PROLOGUE. THE GAME BEGINS
Through the transparent dome of the highest tower of Aristotle's magnificent palace on the planet Stygia, all Prince Ron Bo Khan would see was black on black, the blackness of infinite empty space, the blackness of the grave, the darkness of his own mood. Kahn was Chief of Staff of the Orion Arm Empire, there on a diplomatic mission for Emperor Makido. He wondered why the builders bothered to make it transparent. Beyond the dome was black velvet nothingness. They might as well have painted the ceiling and walls black. The effect would have been the same. The planet Stygia, about the size of Mars, circled a neutron star deep within the molecular cloud known as the California Nebula. That is why Kahn saw only darkness outside the dome. The thick dust of the nebula blocked all starlight beyond it. From Stygia the neutron star was too small to be visible to the naked eye. Hence, it was illogical to build a viewing dome. Within Stygia were vast underground cities.
Kahn was restless and irritated. He had cooled his heels in Aristotle's outer office for over an hour. Aristotle's secretary, a lovely blonde buxom beauty, who Kahn might have flirted with had he not known that she was a machine, told him that Aristotle was receiving diplomatic instructions and would be with him soon. Since ten years had passed since Mikado had received the Stygians' reply agreeing to this meeting, Kahn felt their representative must be well briefed. The delay was either a veiled insult or a psychological ploy. He sat down and relaxed. He knew something about psychology too. Not only had he been at the political game for a long while, but he was a good chess player, almost at the grandmaster level. He had beaten opponents with more chess skill than him himself by psyching them out.
Is this what I've traveled a thousand light years for, thought Kahn. When he left Olympia in the Procyon system three and a half years ago, he had been full of confidence and a sense of adventure. Now, he wished he was back at the busy capital, even with all the political infighting, intrigue and wrangling of Makido's court. The emperor had implied that his choice of Kahn for this diplomatic mission was a great honor, a sign of promotions to come. All lies, Kahn thought. If he was grooming me as his replacement, why would he send me on a mission that would last ten years? Ten years during which others close to Mikado can scheme against me. Kahn wondered whether this ten years away from the center of the great galactic empire was a punishment. He knew that Mikado liked yes-men. Perhaps he had been too straightforward and blunt when he advised the great one.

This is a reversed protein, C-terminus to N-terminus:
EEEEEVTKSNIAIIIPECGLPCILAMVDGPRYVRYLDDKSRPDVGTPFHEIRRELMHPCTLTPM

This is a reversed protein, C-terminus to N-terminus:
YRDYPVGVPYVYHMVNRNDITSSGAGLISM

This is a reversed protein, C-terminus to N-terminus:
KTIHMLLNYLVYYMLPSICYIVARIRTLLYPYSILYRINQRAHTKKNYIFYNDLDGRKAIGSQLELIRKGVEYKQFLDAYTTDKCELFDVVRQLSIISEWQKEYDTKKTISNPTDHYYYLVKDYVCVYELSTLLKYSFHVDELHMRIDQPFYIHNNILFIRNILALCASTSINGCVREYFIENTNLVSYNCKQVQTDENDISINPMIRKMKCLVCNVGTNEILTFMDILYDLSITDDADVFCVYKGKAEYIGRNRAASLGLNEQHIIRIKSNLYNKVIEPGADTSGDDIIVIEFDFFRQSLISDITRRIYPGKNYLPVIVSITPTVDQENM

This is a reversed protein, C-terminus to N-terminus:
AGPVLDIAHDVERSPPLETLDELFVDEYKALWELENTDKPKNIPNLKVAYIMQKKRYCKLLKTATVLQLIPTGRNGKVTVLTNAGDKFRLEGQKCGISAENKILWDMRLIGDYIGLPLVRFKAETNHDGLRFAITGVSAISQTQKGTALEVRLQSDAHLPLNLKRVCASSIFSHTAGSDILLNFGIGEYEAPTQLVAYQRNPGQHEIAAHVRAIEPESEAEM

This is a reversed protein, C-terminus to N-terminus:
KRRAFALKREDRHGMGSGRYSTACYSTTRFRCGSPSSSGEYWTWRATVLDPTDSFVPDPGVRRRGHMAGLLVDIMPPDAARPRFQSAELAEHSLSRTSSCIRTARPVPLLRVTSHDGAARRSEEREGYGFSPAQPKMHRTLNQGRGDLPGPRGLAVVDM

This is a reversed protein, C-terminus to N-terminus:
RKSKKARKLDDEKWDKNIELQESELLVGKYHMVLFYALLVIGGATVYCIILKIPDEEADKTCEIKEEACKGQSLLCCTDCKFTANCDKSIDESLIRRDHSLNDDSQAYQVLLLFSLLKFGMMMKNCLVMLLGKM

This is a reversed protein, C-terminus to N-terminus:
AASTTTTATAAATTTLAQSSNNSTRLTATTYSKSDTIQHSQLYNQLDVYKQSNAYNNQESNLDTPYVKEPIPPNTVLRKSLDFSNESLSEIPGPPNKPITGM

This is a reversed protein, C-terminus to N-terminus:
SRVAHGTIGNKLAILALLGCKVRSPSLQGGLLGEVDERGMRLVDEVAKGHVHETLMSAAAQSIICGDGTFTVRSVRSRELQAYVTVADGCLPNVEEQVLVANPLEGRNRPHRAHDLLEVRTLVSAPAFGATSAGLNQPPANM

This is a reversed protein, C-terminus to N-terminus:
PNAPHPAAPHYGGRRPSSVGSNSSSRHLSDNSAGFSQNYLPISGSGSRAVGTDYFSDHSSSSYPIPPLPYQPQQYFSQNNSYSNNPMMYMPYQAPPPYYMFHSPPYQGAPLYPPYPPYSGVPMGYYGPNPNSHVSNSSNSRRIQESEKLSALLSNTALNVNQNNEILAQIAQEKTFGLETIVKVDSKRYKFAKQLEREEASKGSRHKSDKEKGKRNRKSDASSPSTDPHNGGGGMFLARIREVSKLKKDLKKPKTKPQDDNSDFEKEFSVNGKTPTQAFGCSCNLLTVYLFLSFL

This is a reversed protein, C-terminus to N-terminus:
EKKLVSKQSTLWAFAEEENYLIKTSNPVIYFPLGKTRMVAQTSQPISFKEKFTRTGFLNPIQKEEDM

What was especially ironic, the mission had likely come about because of Kahn's own advice. He cursed himself for suggesting it. Mikado had a grandiose view of himself. He liked to think of himself as emperor of the entire galaxy, perhaps of the universe. In truth he ruled over only star systems in the Orion spiral arm that surrounded Procyon in a rough circle a thousand light years across. Although this was, of course, a vast territory, which included over four hundred million star systems of which a tenth, forty million, contained planets on which sentient beings dwelled, it was hardly the entire galaxy, which was a hundred thousand light-years across and contained four hundred billion stars, ninety-nine percent of which had never been seen by humanity.
When Mikado, an impetuous man, had learned that the Stygians, an alien race with a high technology, had sent starships into Olympian territory, he wanted to declare immediate war. Kahn had advised caution. He said to the emperor, "Before we embroil ourselves in war that we might lose, we must learn more about these aliens, what their intentions and goals are, the extent of their technology, the size of their empire, and whether they have allies. It would be folly to attack them without this knowledge. It's very possible that the aliens' technology might be superior to our own."
Mikado became furious. "It's impossible for barbarian aliens to have a technology superior to human beings. Humanity is destined to own the stars. And it's my aspiration--no, not aspiration but intention--to lead it to that manifest destiny. The universe shall be ours. All others must bow down or be crushed. After all, we are the chosen ones of Providence, just as I was chosen to by the gods to rule this empire."
That was the maniacal egotist who ruled the vast Orion Empire.